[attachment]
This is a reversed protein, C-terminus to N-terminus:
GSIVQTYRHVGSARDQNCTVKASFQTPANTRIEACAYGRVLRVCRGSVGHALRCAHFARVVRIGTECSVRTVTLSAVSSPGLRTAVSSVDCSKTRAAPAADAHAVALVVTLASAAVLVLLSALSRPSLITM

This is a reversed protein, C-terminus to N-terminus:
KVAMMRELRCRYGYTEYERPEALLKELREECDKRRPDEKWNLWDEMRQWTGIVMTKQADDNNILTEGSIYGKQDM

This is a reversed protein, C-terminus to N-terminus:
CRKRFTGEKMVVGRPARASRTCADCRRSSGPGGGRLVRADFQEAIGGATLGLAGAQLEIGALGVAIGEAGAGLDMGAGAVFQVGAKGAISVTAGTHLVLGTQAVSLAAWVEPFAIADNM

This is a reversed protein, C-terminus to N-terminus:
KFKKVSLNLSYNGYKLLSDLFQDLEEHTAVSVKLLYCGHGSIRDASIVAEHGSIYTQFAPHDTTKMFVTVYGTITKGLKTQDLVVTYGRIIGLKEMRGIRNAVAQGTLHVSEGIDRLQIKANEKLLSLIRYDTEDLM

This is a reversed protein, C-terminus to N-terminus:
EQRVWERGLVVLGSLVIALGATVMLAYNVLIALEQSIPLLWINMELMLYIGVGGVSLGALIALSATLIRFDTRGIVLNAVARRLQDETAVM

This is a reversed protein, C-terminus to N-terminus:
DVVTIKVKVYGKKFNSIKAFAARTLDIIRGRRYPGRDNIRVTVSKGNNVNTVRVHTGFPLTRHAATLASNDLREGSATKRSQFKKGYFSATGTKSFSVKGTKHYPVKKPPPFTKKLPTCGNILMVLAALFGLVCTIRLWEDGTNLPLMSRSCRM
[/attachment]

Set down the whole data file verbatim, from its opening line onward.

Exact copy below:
This is a reversed protein, C-terminus to N-terminus:
GSIVQTYRHVGSARDQNCTVKASFQTPANTRIEACAYGRVLRVCRGSVGHALRCAHFARVVRIGTECSVRTVTLSAVSSPGLRTAVSSVDCSKTRAAPAADAHAVALVVTLASAAVLVLLSALSRPSLITM

This is a reversed protein, C-terminus to N-terminus:
KVAMMRELRCRYGYTEYERPEALLKELREECDKRRPDEKWNLWDEMRQWTGIVMTKQADDNNILTEGSIYGKQDM

This is a reversed protein, C-terminus to N-terminus:
CRKRFTGEKMVVGRPARASRTCADCRRSSGPGGGRLVRADFQEAIGGATLGLAGAQLEIGALGVAIGEAGAGLDMGAGAVFQVGAKGAISVTAGTHLVLGTQAVSLAAWVEPFAIADNM

This is a reversed protein, C-terminus to N-terminus:
KFKKVSLNLSYNGYKLLSDLFQDLEEHTAVSVKLLYCGHGSIRDASIVAEHGSIYTQFAPHDTTKMFVTVYGTITKGLKTQDLVVTYGRIIGLKEMRGIRNAVAQGTLHVSEGIDRLQIKANEKLLSLIRYDTEDLM

This is a reversed protein, C-terminus to N-terminus:
EQRVWERGLVVLGSLVIALGATVMLAYNVLIALEQSIPLLWINMELMLYIGVGGVSLGALIALSATLIRFDTRGIVLNAVARRLQDETAVM

This is a reversed protein, C-terminus to N-terminus:
DVVTIKVKVYGKKFNSIKAFAARTLDIIRGRRYPGRDNIRVTVSKGNNVNTVRVHTGFPLTRHAATLASNDLREGSATKRSQFKKGYFSATGTKSFSVKGTKHYPVKKPPPFTKKLPTCGNILMVLAALFGLVCTIRLWEDGTNLPLMSRSCRM